Every two weeks, I go to therapy for about an hour. Whenever that Tuesday or Wednesday comes along, I find myself with a sense of calm and security. Whatever happens that day, I know I have a safe space to talk about it by the end of the day. Making the decision to go to therapy is never an easy one, but once you are there, it becomes something you never knew you could live without. A welcome presence of knowledge and self-awareness.
I’ve wanted to do this series for awhile now. Post therapy thoughts. My therapist is incredibly real and chalk full of advice that really goes a long way for me, so I thought I would routinely share my thoughts and what I’ve learned after each therapy session I attend.
For today’s session, the main topic of discussion was learning how to have more fluidity in my life. With my anxiety, I tend to make everything very black and white. Relationships, work, family, etc. But all of those things are not so concrete. Because I grew up in a family system that operated in such black and white, closed ways, I’ve lost out on the ability to let go.
Due to the fact that I was so held to my word and life was so planned out growing up, I’ve always had anxiety with plans changing or being cancelled. In reality, it’s okay when people run late. It’s okay if I say no to plans. As my therapist says,
As people, our thoughts and emotions are constantly changing – we should be able to change our plans as well.
Another thing we talked about was a new journaling exercise for when I get hypersensitive or into one of my ruminating spirals caused by my anxiety. We found that a lot of my high anxiety is caused by my fear of the unknown. My therapist focused on this phrase she heard me say,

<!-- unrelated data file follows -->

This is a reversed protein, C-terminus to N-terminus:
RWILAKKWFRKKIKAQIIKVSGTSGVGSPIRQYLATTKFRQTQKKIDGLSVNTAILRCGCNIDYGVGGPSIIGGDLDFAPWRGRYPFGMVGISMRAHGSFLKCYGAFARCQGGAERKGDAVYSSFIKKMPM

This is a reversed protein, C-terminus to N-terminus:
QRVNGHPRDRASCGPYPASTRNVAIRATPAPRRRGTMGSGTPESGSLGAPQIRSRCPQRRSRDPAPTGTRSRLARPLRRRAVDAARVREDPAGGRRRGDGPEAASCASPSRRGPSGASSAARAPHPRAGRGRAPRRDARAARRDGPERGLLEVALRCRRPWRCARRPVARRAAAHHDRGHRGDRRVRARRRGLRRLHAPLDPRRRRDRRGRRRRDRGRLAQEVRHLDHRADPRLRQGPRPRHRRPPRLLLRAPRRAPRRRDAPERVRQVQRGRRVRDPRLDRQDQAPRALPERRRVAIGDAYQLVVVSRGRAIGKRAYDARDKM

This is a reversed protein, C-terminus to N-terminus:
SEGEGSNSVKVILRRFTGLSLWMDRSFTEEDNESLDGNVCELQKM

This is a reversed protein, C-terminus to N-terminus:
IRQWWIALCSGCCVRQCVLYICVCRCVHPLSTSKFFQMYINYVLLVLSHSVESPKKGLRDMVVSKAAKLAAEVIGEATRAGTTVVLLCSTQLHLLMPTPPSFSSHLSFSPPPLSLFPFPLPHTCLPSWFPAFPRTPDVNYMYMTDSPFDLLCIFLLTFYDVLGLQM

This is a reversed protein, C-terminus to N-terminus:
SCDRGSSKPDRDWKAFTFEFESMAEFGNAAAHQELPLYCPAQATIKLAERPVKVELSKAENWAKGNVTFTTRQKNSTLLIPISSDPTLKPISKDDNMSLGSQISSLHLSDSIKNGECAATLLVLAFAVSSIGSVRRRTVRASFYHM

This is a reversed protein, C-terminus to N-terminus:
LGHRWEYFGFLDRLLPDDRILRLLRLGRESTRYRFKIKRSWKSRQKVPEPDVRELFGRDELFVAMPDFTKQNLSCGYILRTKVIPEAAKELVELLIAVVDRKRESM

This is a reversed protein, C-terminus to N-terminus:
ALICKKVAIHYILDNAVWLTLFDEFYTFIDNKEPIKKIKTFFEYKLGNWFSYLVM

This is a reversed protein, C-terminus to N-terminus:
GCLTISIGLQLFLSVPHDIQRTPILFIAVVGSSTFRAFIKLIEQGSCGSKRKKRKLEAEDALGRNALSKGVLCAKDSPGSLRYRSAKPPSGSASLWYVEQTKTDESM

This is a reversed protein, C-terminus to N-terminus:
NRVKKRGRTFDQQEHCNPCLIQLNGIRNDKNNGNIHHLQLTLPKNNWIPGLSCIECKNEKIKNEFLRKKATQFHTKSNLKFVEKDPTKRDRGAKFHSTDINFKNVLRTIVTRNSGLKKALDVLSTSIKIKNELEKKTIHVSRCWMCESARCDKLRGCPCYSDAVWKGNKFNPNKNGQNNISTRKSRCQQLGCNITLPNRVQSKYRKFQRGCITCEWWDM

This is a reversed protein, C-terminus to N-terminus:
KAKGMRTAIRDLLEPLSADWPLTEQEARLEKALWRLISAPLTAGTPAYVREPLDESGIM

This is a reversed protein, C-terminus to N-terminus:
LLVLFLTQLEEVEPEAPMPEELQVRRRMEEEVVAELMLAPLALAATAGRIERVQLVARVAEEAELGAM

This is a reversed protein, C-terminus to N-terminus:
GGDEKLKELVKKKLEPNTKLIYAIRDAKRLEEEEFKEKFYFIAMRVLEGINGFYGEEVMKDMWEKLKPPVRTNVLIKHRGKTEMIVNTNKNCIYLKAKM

“I don’t know what’s going to happen.”
Since this a trigger for my high anxiety, she suggested an activity where I try to pause and write down potential solutions. This way, I can have active solutions in my head to minimize the fear, and to bring reality into the constant irrational cloud that is my anxiety. She then told me after I’ve written these solutions down, to search for the reality based ones. The closer I can get to reality, the better.
Anxiety is a challenging thing to live with. Not only do you have to deal with your current state, sometimes there’s a residual effect. What you’ve experienced in the past can dictate your future actions. This is something we have to continuously fight. My therapist also reminded me that I am separate from my anxiety disorder. She said,
Your anxiety disorder has issues with plans being changed, not Erica.
Your anxiety disorder is confused and insecure, not Erica.
It’s a much-needed reminder to be directly told that you are not your anxiety.
I am secure in my relationships.
I am capable of being more fluid.
I am worthy of happiness.
I am enough.
What do you think of Post Therapy Thoughts? How has your latest therapy session helped you manage your anxiety?